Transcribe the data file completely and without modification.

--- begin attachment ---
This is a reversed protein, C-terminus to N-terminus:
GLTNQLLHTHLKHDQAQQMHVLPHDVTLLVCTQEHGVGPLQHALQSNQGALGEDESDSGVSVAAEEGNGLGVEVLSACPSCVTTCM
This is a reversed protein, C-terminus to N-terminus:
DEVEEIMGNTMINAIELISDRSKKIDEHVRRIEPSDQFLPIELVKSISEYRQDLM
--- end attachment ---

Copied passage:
This is a reversed protein, C-terminus to N-terminus:
GLTNQLLHTHLKHDQAQQMHVLPHDVTLLVCTQEHGVGPLQHALQSNQGALGEDESDSGVSVAAEEGNGLGVEVLSACPSCVTTCM
This is a reversed protein, C-terminus to N-terminus:
DEVEEIMGNTMINAIELISDRSKKIDEHVRRIEPSDQFLPIELVKSISEYRQDLM